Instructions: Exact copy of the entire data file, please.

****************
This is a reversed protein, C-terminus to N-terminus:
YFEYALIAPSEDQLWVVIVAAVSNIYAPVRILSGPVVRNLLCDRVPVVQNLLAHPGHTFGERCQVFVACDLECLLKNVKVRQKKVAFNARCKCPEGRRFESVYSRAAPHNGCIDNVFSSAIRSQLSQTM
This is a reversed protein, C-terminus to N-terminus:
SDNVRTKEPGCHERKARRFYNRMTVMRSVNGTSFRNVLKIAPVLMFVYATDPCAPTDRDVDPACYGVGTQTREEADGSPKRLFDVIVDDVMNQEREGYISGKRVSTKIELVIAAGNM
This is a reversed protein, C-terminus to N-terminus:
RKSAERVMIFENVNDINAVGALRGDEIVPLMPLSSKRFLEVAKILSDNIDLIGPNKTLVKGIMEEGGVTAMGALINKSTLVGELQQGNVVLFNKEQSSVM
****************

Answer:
This is a reversed protein, C-terminus to N-terminus:
YFEYALIAPSEDQLWVVIVAAVSNIYAPVRILSGPVVRNLLCDRVPVVQNLLAHPGHTFGERCQVFVACDLECLLKNVKVRQKKVAFNARCKCPEGRRFESVYSRAAPHNGCIDNVFSSAIRSQLSQTM
This is a reversed protein, C-terminus to N-terminus:
SDNVRTKEPGCHERKARRFYNRMTVMRSVNGTSFRNVLKIAPVLMFVYATDPCAPTDRDVDPACYGVGTQTREEADGSPKRLFDVIVDDVMNQEREGYISGKRVSTKIELVIAAGNM
This is a reversed protein, C-terminus to N-terminus:
RKSAERVMIFENVNDINAVGALRGDEIVPLMPLSSKRFLEVAKILSDNIDLIGPNKTLVKGIMEEGGVTAMGALINKSTLVGELQQGNVVLFNKEQSSVM